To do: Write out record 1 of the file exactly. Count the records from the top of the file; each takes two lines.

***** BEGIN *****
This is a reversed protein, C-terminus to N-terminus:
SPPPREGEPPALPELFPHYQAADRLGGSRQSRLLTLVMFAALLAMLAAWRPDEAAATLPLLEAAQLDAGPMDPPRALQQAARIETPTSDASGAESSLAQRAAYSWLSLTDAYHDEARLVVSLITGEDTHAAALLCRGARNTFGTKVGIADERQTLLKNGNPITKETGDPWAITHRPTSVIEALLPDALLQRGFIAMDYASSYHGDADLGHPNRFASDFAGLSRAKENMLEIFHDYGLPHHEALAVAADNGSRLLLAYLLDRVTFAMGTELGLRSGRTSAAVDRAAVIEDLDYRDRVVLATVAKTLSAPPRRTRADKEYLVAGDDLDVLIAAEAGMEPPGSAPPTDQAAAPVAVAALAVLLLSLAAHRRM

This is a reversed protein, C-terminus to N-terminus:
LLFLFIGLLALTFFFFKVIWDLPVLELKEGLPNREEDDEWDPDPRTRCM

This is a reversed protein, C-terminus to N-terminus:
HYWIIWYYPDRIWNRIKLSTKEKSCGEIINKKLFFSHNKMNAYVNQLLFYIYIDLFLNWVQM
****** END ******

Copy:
This is a reversed protein, C-terminus to N-terminus:
SPPPREGEPPALPELFPHYQAADRLGGSRQSRLLTLVMFAALLAMLAAWRPDEAAATLPLLEAAQLDAGPMDPPRALQQAARIETPTSDASGAESSLAQRAAYSWLSLTDAYHDEARLVVSLITGEDTHAAALLCRGARNTFGTKVGIADERQTLLKNGNPITKETGDPWAITHRPTSVIEALLPDALLQRGFIAMDYASSYHGDADLGHPNRFASDFAGLSRAKENMLEIFHDYGLPHHEALAVAADNGSRLLLAYLLDRVTFAMGTELGLRSGRTSAAVDRAAVIEDLDYRDRVVLATVAKTLSAPPRRTRADKEYLVAGDDLDVLIAAEAGMEPPGSAPPTDQAAAPVAVAALAVLLLSLAAHRRM